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France's MoH unveils National Health Strategy

Published: 25 September 2013

France's minister of health and social affairs, Marisol Touraine, and the minister of education and research, Geneviève Fioraso, have presented a National Health Strategy to address the main challenges for the healthcare system.

IHS Global Insight perspective



Frances health and education ministers have issued a National Health Strategy which delineates key priorities to improve healthcare performance.


The strategy has identified three main areas of intervention: prioritise prevention and action on determinants of health; improve access to care for patients and organisation of services; and strengthen patients' rights.


The priorities are certainly essential for enhancing quality and equality of the French healthcare system. However, cost-containment measures may impose limitation on the breadth of the strategy implementation.

Marisol Touraine, France's minister of health and social affairs, and the minister of education and research, Geneviève Fioraso, have presented the National Health Strategy (SNS). In particular, the document sets priorities for policy actions aimed at addressing the main challenges for the healthcare system, for example, the ageing population and the spread of chronic diseases, as well as tackling health inequalities. In fact, as it appears from the Ministry of Health (MoH) document, although France diverts substantial resources to healthcare, up to 12% of GDP in 2012, there are still barriers to access to healthcare for sections of the population. Therefore, the MoH has outlined through the SNS three main areas of actions – so-called axes – that are expected to enhance the performance of the French healthcare system. The three axes are:

  • prioritise prevention and action on determinants of health;
  • improve access to care for patients and organisation of services; and
  • strengthen patients' rights.

The full text of the report is available, in French, here.

Three action areas to improve the healthcare system

Prevention represents an essential strategy for ensuring better health outcomes over the long term. Public health priorities will be defined and monitored through a set of indicators that will be developed by the Higher Council for Public Health. Furthermore, prevention will be ensured through health education programmes and training among the younger sections of the population.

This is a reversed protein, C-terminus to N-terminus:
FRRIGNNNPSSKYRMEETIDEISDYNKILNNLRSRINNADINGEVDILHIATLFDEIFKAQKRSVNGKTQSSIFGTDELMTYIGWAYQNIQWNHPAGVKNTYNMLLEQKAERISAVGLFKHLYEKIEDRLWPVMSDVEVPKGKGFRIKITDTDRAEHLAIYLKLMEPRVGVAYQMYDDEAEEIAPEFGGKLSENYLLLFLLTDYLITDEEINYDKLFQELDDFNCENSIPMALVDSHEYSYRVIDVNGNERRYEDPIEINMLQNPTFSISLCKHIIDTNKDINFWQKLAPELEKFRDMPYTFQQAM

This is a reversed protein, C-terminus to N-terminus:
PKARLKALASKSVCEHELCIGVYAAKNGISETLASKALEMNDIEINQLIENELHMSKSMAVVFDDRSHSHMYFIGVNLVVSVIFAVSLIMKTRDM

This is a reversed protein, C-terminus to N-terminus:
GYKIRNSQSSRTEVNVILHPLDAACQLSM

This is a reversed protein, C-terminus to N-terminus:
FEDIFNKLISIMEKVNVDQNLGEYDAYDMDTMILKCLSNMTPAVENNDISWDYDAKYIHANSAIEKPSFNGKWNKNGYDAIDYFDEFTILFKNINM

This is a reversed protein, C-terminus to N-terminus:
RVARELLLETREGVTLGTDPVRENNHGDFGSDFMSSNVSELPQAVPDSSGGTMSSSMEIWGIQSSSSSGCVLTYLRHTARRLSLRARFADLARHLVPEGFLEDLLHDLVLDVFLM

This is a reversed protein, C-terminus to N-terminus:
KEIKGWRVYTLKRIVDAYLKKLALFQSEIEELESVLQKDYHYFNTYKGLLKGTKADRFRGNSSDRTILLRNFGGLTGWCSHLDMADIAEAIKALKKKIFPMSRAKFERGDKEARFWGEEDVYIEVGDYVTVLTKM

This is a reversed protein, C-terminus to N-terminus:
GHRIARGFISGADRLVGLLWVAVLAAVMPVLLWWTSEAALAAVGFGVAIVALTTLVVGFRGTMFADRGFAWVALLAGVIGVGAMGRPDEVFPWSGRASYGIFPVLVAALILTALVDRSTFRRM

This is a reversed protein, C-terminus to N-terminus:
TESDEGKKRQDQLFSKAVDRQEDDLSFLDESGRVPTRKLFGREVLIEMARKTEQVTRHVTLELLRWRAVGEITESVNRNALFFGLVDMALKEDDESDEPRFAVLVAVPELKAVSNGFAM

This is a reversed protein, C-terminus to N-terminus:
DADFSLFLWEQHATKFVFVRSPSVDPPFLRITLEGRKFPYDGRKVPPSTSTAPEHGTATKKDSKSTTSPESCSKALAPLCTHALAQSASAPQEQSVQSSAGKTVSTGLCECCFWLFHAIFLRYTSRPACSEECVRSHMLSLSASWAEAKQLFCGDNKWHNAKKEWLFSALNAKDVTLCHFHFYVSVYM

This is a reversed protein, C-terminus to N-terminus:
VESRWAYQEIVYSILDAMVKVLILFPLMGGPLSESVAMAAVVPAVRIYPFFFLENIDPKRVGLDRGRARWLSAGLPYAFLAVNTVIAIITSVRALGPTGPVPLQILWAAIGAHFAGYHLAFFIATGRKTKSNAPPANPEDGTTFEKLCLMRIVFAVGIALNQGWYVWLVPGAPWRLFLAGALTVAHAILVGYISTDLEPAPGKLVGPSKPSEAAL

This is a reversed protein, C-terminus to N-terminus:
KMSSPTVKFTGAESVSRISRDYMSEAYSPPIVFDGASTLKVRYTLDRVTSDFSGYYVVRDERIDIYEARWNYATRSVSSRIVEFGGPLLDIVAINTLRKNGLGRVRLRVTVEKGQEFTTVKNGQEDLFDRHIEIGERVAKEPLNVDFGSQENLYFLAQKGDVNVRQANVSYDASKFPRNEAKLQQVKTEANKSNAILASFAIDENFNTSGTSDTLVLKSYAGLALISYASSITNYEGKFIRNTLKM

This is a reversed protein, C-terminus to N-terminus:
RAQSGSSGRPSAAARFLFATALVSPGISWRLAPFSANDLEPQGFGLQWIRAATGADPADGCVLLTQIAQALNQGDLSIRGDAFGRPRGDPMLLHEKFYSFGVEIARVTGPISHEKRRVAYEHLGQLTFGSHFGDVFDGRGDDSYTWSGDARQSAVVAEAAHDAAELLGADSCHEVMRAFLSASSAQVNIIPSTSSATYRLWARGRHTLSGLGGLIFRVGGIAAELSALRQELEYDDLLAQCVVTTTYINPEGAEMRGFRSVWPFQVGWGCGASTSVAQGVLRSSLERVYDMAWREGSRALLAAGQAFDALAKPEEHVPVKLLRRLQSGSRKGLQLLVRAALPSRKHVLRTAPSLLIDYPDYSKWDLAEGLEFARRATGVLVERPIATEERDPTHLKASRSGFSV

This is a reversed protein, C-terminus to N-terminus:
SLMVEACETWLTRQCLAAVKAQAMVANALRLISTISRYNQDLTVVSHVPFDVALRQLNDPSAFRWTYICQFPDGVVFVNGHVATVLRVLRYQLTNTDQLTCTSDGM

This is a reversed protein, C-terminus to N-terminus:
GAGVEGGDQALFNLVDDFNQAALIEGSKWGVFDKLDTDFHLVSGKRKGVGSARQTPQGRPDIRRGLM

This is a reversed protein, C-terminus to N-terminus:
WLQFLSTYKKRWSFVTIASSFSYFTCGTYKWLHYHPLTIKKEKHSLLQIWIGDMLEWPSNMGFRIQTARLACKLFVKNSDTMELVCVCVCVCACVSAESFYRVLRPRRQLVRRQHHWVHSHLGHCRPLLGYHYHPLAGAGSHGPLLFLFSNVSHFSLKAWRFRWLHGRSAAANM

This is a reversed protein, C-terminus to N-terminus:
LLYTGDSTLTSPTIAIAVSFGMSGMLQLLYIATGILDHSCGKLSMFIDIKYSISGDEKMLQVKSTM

Equal access to care will be fostered through the full application of the tiers payant policy that enables poorer patients to be exempted from the payment of advance fees. The exemption will become available to all insured citizens by 2017 for community care services. Furthermore, the government has also announced that healthcare spending will be stabilised after a long period of decline which began in 2004. Finally, healthcare will be organised to be "closer" to patients by, for example, strengthening the role of GPs and community care.

With regard to patients' rights, the SNS envisages the possibility to initiate a class action on health-related issues. Furthermore, information access for patients will be improved. In particular, the government has announced that on 1 October a drug database will be opened to give patients better information on access. Finally, the MoH has underlined that the government aims to preserve the excellence of biomedical research in France and simplify the cumbersome administrative procedures to access to financing.

Outlook and implications

The priorities delineated in the SNS will be followed up with a national law that is scheduled to be presented in 2014 to parliament. However, the forthcoming release of the Financing Social Security Bill (PLFSS) 2014, which defines the funds allocated to the national healthcare system, will already represent a major instrument for the implementation of the financial elements of the strategy for the government.

However, social debt in France is substantial, as highlighted in a recent report from the French Audit Court. The court recommended the implementation of austerity measures to contain the deficit. Therefore, the need for cost contaiment may stand in the way of a full implementation of the SNS. Among other measures, the stabilisation of French healthcare spending may prove to be difficult to be implemented, at least in the short term (see France: 20 September 2013: Audit Court warns of massive public debt levels in France).

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